I did not expect this to happen to me. Honestly, I have never done it before. I told her so. She pointed another lady in the front, and said that she will be going with me, and that I just need to follow her.

The priest stepped down from the alter when the time came for the gifts to be offered. I walked right behind the lady and carried the wine to be poured for everyone participating in the holy communion. I handed the wine to the priest, and went back to my seat. I don’t think I realized at that moment how moved I would be by this event. The after effect was long lasting.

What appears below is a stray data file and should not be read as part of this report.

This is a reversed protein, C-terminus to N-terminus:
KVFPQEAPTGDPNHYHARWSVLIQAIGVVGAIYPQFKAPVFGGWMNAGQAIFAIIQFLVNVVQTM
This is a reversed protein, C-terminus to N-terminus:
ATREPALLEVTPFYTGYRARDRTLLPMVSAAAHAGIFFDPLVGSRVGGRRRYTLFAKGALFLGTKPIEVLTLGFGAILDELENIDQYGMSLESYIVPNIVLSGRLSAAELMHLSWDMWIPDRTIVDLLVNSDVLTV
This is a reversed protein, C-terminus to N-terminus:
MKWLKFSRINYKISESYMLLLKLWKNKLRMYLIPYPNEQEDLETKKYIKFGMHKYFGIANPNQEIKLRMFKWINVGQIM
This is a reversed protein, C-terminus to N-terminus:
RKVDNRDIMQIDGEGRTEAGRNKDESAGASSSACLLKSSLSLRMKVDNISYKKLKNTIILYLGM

I remember the first day at the Catholic church in Hawaii. I had talked to the pastoral assistant who later became my close friend about my serious desire to convert to Catholicism. I sat in the back alone during my first mass on that day as well, feeling so out of place. I was there alone, with no guide, but I could feel the strong presence of the Holy Spirit sitting with me. It was so empowering. Through my ups and downs in my mental state, and many changes of jobs, places, friends, hobbies, seasons, the only thing that was constant in my life was my Catholic walk. I am not saying I was always steady on this walk of faith. I stopped here and there, distracted. I had let my depressive episodes cloud my judgement. The world sometimes got the best of me, and I was knocked down so many times. But I always went back to the Church.